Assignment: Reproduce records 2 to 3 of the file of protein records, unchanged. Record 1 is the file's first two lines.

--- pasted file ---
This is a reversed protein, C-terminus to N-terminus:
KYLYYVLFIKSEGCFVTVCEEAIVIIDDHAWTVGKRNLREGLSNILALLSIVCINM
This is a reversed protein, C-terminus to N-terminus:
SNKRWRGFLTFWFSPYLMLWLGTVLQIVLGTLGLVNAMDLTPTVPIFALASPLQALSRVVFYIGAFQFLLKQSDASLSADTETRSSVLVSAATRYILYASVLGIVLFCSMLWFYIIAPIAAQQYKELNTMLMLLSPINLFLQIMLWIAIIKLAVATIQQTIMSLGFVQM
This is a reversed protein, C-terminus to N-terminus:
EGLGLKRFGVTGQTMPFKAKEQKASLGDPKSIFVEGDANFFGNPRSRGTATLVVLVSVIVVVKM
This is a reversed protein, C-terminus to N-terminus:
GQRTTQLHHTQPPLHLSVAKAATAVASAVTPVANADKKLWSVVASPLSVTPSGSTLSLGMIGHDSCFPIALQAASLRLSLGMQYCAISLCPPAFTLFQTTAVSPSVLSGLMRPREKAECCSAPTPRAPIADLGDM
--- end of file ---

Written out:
This is a reversed protein, C-terminus to N-terminus:
SNKRWRGFLTFWFSPYLMLWLGTVLQIVLGTLGLVNAMDLTPTVPIFALASPLQALSRVVFYIGAFQFLLKQSDASLSADTETRSSVLVSAATRYILYASVLGIVLFCSMLWFYIIAPIAAQQYKELNTMLMLLSPINLFLQIMLWIAIIKLAVATIQQTIMSLGFVQM
This is a reversed protein, C-terminus to N-terminus:
EGLGLKRFGVTGQTMPFKAKEQKASLGDPKSIFVEGDANFFGNPRSRGTATLVVLVSVIVVVKM